Friday, February 25, 2011
I have blogged before about the threat from the UK's delightful coalition Government to the Public Lending Right, the annual payment made to authors according to how many 'lends' a book gets from a library. I received my latest payment recently and very welcome it was too. My books seem to do well in libraries. This means I have a vested interest in saving libraries. Because forget the PLR, as that's merely gravy: many of Britain's libraries are under threat as a direct result of Government cuts. A campaign is now underway to try and save them. A Save our Libraries day earlier this month attracted a great deal of attention, and more protests are planned as the threat of cuts, in the dread name of 'efficiency,' loom larger.
As well as income, which is comparatively meagre, I also have a library to thank for switching me on to great literature. During my 'gap year' between school and university, instead of travelling the world like most young folk seem to do now, I ended up on the dole, working as Father Christmas and then as a cashier in a bank, Pudsey library played a vital role in alleviating my boredom and providing me with free access to the world of imagination. I wonder how many other millions of people over the years, skint and and at a loose end, have found solace or inspiration or escape in a library? To lose them is short-sighted and wrong, and everyone who is involved in books should rise up and do all they can to protect them, because they foster readers and writers, and without those what do we have?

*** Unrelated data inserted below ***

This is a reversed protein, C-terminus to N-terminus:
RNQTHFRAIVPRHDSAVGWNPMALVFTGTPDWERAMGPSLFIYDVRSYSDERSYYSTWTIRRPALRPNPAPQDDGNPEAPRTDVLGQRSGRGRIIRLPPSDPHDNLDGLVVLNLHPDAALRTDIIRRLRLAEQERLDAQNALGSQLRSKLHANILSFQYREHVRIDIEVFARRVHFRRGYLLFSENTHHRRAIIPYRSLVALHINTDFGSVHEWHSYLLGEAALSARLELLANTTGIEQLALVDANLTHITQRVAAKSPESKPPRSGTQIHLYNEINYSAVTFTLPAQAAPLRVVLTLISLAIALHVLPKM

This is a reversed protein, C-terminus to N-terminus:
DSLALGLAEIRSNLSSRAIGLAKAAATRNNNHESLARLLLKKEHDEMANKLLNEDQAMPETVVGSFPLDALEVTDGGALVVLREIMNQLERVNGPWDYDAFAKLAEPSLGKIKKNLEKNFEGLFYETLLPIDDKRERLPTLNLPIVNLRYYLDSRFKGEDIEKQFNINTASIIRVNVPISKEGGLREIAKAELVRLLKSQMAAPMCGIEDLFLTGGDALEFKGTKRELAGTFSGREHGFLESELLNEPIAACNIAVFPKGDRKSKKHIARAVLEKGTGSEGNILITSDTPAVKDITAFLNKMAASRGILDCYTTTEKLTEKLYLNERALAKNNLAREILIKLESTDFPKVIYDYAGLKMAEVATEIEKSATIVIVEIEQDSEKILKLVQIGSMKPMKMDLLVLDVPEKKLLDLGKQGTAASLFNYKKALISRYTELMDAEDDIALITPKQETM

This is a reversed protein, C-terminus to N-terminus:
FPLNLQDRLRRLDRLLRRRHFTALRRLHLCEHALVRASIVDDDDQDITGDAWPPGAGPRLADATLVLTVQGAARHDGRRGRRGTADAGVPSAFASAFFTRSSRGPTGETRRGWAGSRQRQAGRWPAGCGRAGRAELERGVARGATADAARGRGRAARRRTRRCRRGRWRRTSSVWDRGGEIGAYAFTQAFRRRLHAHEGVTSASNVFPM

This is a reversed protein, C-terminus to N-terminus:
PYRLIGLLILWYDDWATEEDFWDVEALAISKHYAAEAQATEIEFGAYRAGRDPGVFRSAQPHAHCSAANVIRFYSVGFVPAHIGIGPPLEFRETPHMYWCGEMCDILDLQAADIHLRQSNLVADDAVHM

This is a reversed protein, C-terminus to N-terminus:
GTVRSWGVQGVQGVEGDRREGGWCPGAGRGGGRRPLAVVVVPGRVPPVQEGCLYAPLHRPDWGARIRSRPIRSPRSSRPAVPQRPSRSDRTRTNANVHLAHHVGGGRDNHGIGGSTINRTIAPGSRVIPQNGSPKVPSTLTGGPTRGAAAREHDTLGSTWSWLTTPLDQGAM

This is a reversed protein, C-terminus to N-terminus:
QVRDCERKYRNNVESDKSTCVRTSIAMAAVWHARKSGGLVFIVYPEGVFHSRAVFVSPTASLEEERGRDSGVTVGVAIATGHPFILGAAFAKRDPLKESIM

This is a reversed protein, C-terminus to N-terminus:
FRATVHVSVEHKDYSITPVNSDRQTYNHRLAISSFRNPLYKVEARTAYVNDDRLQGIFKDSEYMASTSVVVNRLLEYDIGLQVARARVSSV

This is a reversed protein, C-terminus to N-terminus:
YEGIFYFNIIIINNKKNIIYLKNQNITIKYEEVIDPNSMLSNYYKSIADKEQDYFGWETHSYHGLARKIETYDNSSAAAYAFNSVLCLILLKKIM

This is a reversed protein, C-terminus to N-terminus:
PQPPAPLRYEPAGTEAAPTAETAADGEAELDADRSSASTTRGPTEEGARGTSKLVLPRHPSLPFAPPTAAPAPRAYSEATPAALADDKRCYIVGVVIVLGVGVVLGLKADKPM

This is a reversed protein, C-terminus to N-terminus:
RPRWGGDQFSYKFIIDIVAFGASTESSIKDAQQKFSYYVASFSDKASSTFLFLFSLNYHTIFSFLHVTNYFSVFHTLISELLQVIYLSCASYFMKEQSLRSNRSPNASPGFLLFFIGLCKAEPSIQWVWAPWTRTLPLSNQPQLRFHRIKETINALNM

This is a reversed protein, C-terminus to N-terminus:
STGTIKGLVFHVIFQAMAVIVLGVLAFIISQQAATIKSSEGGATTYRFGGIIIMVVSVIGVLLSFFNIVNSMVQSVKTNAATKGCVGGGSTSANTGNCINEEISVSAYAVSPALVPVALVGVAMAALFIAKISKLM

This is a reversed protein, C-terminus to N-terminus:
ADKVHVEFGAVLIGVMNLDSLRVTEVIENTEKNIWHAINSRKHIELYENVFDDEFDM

Then there was the local studies section of Kensington and Chelsea library where I did much of the research that made up The Blood Detective. Without it, it would have been half the book. I doubt Kensington and Chelsea library, being a true blue Tory borough, is under threat, but many libraries out there with local studies collections are, so other authors, researchers and students will suffer. Libraries also give a community its focal point, a place to gather and meet. The death of libraries is just another part of the destruction of any concept of community.
I could go on, but others have put it far more eloquently. Philip Pullman for one. He gave a speech protesting about proposals to close 20 out of 43 libraries in Oxfordshire. Apologies for the length of this quote (you can read the full speech in its entirety here and you should, even if Oxfordshire and its libraries are and seem a very long way away) but it pretty much sums up not only what's so boneheaded about closing libraries to save money, but also what's going wrong with the whole book industry. Book shops are closing too, as we all know on here, mainly because, as far as the UK is concerned, the greedy ghost also told publishers that they could sell a lot of copies of books in huge supermarkets for £2. Of course, once people realised that, why the hell would they go to a bookshop, who can't afford to take that kind of hit, and buy a book for £6? Anyway, Pullman...
Dan - Friday
at 6:30 AM